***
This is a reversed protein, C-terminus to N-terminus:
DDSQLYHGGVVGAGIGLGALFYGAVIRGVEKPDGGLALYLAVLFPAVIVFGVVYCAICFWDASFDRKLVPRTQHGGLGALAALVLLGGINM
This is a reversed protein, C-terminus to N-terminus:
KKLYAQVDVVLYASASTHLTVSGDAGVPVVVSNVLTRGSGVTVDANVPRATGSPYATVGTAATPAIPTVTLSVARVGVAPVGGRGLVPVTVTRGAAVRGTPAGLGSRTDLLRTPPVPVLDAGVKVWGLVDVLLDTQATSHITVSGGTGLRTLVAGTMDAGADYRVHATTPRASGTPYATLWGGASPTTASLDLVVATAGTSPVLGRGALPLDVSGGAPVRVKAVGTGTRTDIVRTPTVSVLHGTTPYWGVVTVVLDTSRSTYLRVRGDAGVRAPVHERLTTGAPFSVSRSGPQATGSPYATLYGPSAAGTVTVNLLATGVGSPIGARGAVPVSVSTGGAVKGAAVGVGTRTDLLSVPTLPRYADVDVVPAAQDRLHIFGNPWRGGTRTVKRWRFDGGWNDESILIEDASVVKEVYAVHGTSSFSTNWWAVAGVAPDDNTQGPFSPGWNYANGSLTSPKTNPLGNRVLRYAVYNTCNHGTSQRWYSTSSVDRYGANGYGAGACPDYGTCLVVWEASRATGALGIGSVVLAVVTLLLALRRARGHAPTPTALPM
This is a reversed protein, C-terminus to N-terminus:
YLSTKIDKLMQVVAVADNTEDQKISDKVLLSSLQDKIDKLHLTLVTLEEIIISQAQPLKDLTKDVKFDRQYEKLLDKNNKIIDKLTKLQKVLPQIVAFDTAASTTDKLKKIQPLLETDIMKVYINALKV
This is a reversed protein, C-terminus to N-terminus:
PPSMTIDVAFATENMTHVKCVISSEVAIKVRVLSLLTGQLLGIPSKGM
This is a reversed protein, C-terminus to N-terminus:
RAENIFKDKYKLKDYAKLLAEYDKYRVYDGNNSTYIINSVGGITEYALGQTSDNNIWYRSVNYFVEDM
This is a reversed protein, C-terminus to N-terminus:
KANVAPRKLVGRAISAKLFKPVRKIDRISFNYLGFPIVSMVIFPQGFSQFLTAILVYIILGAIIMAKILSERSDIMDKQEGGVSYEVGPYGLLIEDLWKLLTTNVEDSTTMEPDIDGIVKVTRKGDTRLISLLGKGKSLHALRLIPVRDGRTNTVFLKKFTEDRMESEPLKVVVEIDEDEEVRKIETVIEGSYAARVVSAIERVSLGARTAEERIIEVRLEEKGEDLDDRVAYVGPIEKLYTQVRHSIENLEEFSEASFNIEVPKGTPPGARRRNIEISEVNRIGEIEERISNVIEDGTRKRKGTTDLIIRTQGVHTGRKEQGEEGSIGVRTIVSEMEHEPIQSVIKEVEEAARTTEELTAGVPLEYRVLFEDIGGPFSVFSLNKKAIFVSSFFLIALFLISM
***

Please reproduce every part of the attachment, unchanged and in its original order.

This is a reversed protein, C-terminus to N-terminus:
DDSQLYHGGVVGAGIGLGALFYGAVIRGVEKPDGGLALYLAVLFPAVIVFGVVYCAICFWDASFDRKLVPRTQHGGLGALAALVLLGGINM
This is a reversed protein, C-terminus to N-terminus:
KKLYAQVDVVLYASASTHLTVSGDAGVPVVVSNVLTRGSGVTVDANVPRATGSPYATVGTAATPAIPTVTLSVARVGVAPVGGRGLVPVTVTRGAAVRGTPAGLGSRTDLLRTPPVPVLDAGVKVWGLVDVLLDTQATSHITVSGGTGLRTLVAGTMDAGADYRVHATTPRASGTPYATLWGGASPTTASLDLVVATAGTSPVLGRGALPLDVSGGAPVRVKAVGTGTRTDIVRTPTVSVLHGTTPYWGVVTVVLDTSRSTYLRVRGDAGVRAPVHERLTTGAPFSVSRSGPQATGSPYATLYGPSAAGTVTVNLLATGVGSPIGARGAVPVSVSTGGAVKGAAVGVGTRTDLLSVPTLPRYADVDVVPAAQDRLHIFGNPWRGGTRTVKRWRFDGGWNDESILIEDASVVKEVYAVHGTSSFSTNWWAVAGVAPDDNTQGPFSPGWNYANGSLTSPKTNPLGNRVLRYAVYNTCNHGTSQRWYSTSSVDRYGANGYGAGACPDYGTCLVVWEASRATGALGIGSVVLAVVTLLLALRRARGHAPTPTALPM
This is a reversed protein, C-terminus to N-terminus:
YLSTKIDKLMQVVAVADNTEDQKISDKVLLSSLQDKIDKLHLTLVTLEEIIISQAQPLKDLTKDVKFDRQYEKLLDKNNKIIDKLTKLQKVLPQIVAFDTAASTTDKLKKIQPLLETDIMKVYINALKV
This is a reversed protein, C-terminus to N-terminus:
PPSMTIDVAFATENMTHVKCVISSEVAIKVRVLSLLTGQLLGIPSKGM
This is a reversed protein, C-terminus to N-terminus:
RAENIFKDKYKLKDYAKLLAEYDKYRVYDGNNSTYIINSVGGITEYALGQTSDNNIWYRSVNYFVEDM
This is a reversed protein, C-terminus to N-terminus:
KANVAPRKLVGRAISAKLFKPVRKIDRISFNYLGFPIVSMVIFPQGFSQFLTAILVYIILGAIIMAKILSERSDIMDKQEGGVSYEVGPYGLLIEDLWKLLTTNVEDSTTMEPDIDGIVKVTRKGDTRLISLLGKGKSLHALRLIPVRDGRTNTVFLKKFTEDRMESEPLKVVVEIDEDEEVRKIETVIEGSYAARVVSAIERVSLGARTAEERIIEVRLEEKGEDLDDRVAYVGPIEKLYTQVRHSIENLEEFSEASFNIEVPKGTPPGARRRNIEISEVNRIGEIEERISNVIEDGTRKRKGTTDLIIRTQGVHTGRKEQGEEGSIGVRTIVSEMEHEPIQSVIKEVEEAARTTEELTAGVPLEYRVLFEDIGGPFSVFSLNKKAIFVSSFFLIALFLISM